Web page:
Did you know the policy makers, equipped with your tax payer dollars, are fundamentally responsible for the current horrible state of public health in the U.S?
But how are the policy makers responsible you ask?
It’s the strong government subsidization of crops such as corn and soybean that ensures processed, energy-dense foods are cheap to produce and cheap to buy. And it’s the availability and affordability of these foods that are at the heart of current health issues in developed countries.
This topic has recently come to surface again in the new study Agricultural Subsidies and the American Obesity Epidemic, soon to be published in the American Journal of Preventive Medicine.
The authors found the most crucial factors influencing obesity are the cost and availability of unhealthy foods in comparison to healthier foods, hence the powerful relationship that exists between low-income and obesity. And it’s these factors that the government can change dramatically… if it wants to.
“Tackling the policies that translate into food production and availability could be the most widespread preventive measure to address the obesity epidemic,” according to Caroline Franck, lead author of the paper.
Given the current policies in place, grocery stores and restaurants are able to sell processed foods at artificially cheap prices because subsidies have made the main crop used in production so lucrative to grow.
For example, corn is subsidized, and consequently the terribly-unhealthy high fructose corn syrup has become the main ingredient used to sweeten soft drinks, fruit drinks, condiments, etc.
Soybean is another crop heavily subsidised and now makes up 70% of fats and oils that Americans consume. Of course, in essence corn and soybean aren’t particularly unhealthy, but the Frankenstein products the manufacturers create from them sure are.
Plus, I find it particularly ironic that the USDA’s Dietary Guidelines for Americans (which aren’t very effective) instruct consumers to avoid processed foods when in fact it’s those processed foods which are receiving federal subsidies.
Congress considers a new farm bill
The study’s findings actually come at a convenient time as Congress considers a new Farm Bill that will govern agricultural policy for the next five years. And considering we now know the impact this farming decision will have on food supply and health, it’s vital for the nation to weigh in heavily on this occasion (or even just be considered this time around).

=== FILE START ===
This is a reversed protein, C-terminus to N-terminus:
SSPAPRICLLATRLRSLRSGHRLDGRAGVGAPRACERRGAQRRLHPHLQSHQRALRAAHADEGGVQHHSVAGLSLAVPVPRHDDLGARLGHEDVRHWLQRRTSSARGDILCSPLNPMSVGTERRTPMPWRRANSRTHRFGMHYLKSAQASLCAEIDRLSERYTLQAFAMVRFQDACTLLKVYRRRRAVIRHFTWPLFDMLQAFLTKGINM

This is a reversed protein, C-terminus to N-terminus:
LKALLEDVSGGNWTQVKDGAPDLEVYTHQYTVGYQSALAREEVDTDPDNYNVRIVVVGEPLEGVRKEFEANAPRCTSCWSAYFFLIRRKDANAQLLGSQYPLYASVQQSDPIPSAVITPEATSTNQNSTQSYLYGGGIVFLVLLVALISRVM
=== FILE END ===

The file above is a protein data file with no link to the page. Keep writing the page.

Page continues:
Franck wrote, “A revision of agricultural priorities is in order: public health interventions will remain limited in their impact until they can inform decisions that are made at every level of the American food chain, from growers to consumers.”
But if these legislative decisions are indeed all about the money, then we just need to stop and take a quick look at the numbers. It’s been reported that over the last 15 years, U.S. taxpayers have spent around $245 billion on subsidizing the ingredients that contribute significantly to processed foods.
And with medical costs of obesity now estimated at $150 billion annually (according to the CDC), you could probably argue the current subsidies are not really that cost effective…
Alternatively, we could try using the tax payer dollars to subsidize most healthy food crops, making whole fruits and vegetables extremely affordable (just imagine!). And given the aforementioned health costs, I have a feeling this could pay off very handsomely in the long run.
It would be unfair if I didn’t mention that there is one other fruit or vegetable receiving significant government subsidy love: the apple. Apples currently receive $262 million, accounting for a WHOPPING 2% of corn and soybeans subsidies.
Current farm subsidies hurt
Sure, during the Great Depression 80 years ago, farming subsidies were implemented with great intentions. But today they’re hurting far more than they’re healing.
If we want people to change the way they act, we need to change the environment around them. If you want someone to buy more fruit and vegetables and less processed foods, then prices should be the first thing to change.
Unfortunately, I fear that as long as a legislative decision can have a direct effect on the profits of the Big Food companies, we’ll continue to see some unexplained and irrational policy decisions.
What are your thoughts?
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